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  New Single-Family Home Sales Increased 10.8% in December
Posted Under: Data Watch • Home Sales

Implications: The US housing market continues to surprise to the upside, with today's report making 2015 the best year for new home sales since 2007. New home sales jumped 10.8% to a 544,000 annualized pace in December, the second highest level since the economic recovery started and up 9.9% versus last year. This strength corroborates last week's existing home sales data, which showed a similar jump. It looks like employment gains and the beginning of a thaw in mortgage finance are starting to have a positive effect. However, home sales data are volatile from month to month and even though the trend is positive sales remain at depressed levels relative to where they should be. Why? First, the homeownership rate remains depressed as a larger share of the population is renting. Second, buyers have shifted slightly from single-family homes, which are counted in the new home sales data, to multi-family homes (think condos in cities), which are not counted in this report. We think this will change gradually over the next few years and new home sales will continue on an upward trend. In addition, the details of today's report show why there's plenty of room for more home construction. Although the inventory of new homes rose 6,000 in December, it remains very low by historical standards (see chart to right). Moreover, the gain in inventories has been led by homes where construction has yet to begin. We won't be concerned about inventories in the new home market until we see a surge in unsold homes where construction has been completed, and that's not even on the radar. Although new home prices show some slippage from a year ago, that's probably due to a shift in the mix of homes sold toward lower-priced units as the market improves, not a reflection of actual price declines for particular homes. Other recent reports show acceleration in home prices. The Case-Shiller index increased 0.9% in November and is up 5.3% from a year ago. That's faster than the 4.6% gain in the twelve months ending in November 2014. The gains in the past year have been led by Portland, San Francisco, and Denver. Meanwhile, the FHFA index, which measures prices for homes financed with conforming mortgages, increased 0.5% in November and is up 5.9% from a year ago. In the year ending in November 2014, FHFA prices were up 5.4%. Accelerating price gains are due to the relatively sluggish pace of homebuilding. Although construction has rebounded in the past five years, it's still below fundamentals based on population growth and scrappage. As a result, expect further healthy home price gains in 2016-17. On the factory front, the Richmond Fed index, which measures mid-Atlantic manufacturing sentiment, fell to +2 in January from +6 in December. We expect the national ISM index to rebound in January, but remain (temporarily) below 50.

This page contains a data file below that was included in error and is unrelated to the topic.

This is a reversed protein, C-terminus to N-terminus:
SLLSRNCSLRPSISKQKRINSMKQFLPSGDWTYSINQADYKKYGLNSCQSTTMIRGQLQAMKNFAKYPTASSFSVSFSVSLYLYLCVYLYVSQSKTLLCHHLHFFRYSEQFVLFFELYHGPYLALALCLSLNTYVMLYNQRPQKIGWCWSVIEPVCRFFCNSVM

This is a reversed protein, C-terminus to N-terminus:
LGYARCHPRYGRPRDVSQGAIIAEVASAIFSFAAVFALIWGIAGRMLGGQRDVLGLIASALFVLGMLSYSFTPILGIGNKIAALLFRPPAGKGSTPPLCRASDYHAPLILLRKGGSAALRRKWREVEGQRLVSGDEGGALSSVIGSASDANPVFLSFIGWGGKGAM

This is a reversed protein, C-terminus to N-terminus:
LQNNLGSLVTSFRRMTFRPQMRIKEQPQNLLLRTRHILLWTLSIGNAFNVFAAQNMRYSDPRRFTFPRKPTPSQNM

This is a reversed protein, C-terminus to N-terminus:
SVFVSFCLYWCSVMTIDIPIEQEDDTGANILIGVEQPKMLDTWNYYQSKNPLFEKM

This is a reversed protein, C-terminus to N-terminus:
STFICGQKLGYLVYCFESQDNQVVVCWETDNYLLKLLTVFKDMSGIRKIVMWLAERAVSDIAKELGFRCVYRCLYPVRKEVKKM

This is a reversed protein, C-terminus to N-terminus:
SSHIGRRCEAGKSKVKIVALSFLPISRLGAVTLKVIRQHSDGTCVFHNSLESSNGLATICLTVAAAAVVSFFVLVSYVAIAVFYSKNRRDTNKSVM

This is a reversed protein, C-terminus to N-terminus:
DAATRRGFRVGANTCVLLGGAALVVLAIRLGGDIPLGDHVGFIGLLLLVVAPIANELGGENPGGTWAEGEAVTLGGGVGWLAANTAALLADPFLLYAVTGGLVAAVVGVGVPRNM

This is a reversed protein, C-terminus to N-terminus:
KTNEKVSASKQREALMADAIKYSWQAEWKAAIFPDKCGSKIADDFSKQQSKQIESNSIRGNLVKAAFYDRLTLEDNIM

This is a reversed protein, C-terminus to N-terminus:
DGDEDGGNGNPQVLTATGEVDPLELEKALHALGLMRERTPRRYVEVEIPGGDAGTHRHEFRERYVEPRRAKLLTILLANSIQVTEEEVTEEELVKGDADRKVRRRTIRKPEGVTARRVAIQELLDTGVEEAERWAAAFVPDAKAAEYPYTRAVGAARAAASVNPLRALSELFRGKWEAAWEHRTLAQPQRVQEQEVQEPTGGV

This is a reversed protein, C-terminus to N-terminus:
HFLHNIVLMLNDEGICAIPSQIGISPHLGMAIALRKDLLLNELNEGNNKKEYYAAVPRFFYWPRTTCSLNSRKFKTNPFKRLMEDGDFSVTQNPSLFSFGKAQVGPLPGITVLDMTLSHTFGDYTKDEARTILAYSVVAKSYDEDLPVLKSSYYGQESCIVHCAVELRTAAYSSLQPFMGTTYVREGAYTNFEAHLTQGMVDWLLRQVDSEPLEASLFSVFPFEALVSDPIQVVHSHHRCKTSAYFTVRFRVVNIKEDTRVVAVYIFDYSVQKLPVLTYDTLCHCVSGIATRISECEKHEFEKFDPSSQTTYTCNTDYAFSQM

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Posted on Wednesday, January 27, 2016 @ 11:12 AM • Post Link Share: 
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